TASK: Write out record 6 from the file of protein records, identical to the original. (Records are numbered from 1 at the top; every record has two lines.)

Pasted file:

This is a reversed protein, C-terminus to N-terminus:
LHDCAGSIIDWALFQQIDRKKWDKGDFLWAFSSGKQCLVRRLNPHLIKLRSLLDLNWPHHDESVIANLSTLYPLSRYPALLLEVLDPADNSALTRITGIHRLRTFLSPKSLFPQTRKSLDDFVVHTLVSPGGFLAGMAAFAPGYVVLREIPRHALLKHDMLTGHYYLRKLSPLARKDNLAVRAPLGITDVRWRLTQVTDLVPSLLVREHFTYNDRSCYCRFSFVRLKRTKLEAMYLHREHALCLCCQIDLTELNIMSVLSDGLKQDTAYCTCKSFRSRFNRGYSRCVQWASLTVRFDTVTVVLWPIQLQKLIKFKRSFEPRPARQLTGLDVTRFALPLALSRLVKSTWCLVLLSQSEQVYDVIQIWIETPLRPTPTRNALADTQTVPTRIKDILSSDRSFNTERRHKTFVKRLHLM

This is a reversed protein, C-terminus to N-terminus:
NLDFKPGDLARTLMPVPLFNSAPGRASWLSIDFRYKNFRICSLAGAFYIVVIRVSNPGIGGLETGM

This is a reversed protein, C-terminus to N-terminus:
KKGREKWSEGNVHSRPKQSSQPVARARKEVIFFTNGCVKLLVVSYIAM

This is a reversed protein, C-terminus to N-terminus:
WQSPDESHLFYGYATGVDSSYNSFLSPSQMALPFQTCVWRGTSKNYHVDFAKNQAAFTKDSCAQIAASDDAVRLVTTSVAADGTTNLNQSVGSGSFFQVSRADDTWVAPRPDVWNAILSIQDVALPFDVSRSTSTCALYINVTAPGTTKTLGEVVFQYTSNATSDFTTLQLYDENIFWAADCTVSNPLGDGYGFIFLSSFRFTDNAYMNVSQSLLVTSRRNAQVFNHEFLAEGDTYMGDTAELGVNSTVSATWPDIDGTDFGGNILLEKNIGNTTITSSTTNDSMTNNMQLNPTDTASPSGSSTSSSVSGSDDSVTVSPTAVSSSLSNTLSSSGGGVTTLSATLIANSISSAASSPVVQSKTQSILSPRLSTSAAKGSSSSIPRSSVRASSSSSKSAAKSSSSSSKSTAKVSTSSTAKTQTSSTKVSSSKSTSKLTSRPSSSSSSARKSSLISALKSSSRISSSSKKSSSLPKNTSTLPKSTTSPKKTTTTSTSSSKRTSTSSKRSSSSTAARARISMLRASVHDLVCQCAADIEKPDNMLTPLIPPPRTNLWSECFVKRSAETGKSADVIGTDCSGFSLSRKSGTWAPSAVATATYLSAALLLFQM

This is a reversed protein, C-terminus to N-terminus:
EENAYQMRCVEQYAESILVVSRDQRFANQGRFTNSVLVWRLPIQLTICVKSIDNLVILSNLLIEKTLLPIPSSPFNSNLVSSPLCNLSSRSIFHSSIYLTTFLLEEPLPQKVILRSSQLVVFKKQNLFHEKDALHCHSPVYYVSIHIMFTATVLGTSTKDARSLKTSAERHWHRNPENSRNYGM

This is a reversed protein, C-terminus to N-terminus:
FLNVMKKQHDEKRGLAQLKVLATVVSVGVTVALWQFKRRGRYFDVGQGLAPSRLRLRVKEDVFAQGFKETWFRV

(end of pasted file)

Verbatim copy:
This is a reversed protein, C-terminus to N-terminus:
FLNVMKKQHDEKRGLAQLKVLATVVSVGVTVALWQFKRRGRYFDVGQGLAPSRLRLRVKEDVFAQGFKETWFRV